Dean Helfer is running a sort of Santa's workshop in Charleroi, Pa.
"The captain's puzzle, the pioneers puzzle, the Chinese jump rope, the hopscotch, the jacks, the marbles. We're making authentic American toys," Helfer said. "We have all types of flight toys. ... We've created train whistles, kazoos. ... We create the kinda fun that everybody should have a part in."
Charleroi, just outside of Pittsburgh and once a thriving steel mill town, was crippled in the 1970s when the mills were shuttered. Helfer said the mill closings caused a mass exodus. "This town of Charleroi is about half the population it was 20 years ago," Helfer said.
It was around that time that Helfer started making and selling toys from the back of his van. "This was my first shop," he said. "I was in college and put a shop in back. ... Anywhere I was able to find electricity, I would build boomerangs and demonstrate them."
Helfer's Channel Craft company now makes more than 100 authentic American-crafted toys. The wood used to make items like whistles and tic tac toe boards are locally grown and include poplar and sassafras. Today Helfer has replaced the van with a 32,000-foot plant with more than 30 permanent employees.
Although 90 percent of children's toys are made in China, according to the Toy Industry Association, Helfer has no interest in leaving. "All of these materials come right here in Pennsylvania. Everything that we do is made in the United States," he said.
"I've got over 10,000 customers that are proud of that too," he said. "They like to boast that the products in their toy store, in their national park, in their museum is made right here in the United States."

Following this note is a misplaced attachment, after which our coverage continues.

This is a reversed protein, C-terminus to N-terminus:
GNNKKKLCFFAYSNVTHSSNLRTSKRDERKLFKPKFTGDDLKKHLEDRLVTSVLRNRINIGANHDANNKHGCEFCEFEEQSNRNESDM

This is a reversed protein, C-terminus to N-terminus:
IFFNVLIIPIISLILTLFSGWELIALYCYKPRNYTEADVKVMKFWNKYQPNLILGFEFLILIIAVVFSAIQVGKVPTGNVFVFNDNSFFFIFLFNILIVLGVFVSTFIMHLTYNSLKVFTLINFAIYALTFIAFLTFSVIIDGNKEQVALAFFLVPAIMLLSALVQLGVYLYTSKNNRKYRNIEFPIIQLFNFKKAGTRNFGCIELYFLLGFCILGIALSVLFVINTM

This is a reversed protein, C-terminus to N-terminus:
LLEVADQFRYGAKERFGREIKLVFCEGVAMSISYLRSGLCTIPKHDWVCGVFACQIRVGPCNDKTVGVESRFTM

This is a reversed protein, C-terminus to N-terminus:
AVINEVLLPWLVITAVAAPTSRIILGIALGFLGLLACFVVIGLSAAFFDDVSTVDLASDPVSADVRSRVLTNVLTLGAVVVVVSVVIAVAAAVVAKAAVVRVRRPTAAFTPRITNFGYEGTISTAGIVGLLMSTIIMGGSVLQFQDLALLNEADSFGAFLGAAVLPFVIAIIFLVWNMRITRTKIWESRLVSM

Though he admits Channel Craft can't compete with countries like China when it comes to price, Helfer said he does compete on quality and service.
"I can get my customers what they need the same week," he said. "I can put my customer's name on the product. I can put it in their colors. My reps can service it personally."
Kathleen Vignoli used to be a letter carrier for the postal service. She started working at Channel Craft in September after she saw a newspaper ad offering part-time, temporary work assembling toys.
"I thought what fun does that sound like?" Vignoli said. "So I came up and I got hired. [Channel Craft] was one of the best-kept little secrets."
She said the company had helped the town rebound. "A lot of people come and apply for work," Vignoli said.
Kristen Franks echoed Vignoli's comments. Franks feared she'd have to leave her hometown of Charleroi to support her family. "I have four children that I don't want to have to move away," she said. "With things [job openings at Channel Craft] like this, it's possible to stay."
Helfer says Channel Craft plans to hire more employees next year. "Fortunately we have a great work ethic," he said. "People that haven't been given anything, that have earned what they have. People that have stuck it out from some pretty thick and thin times."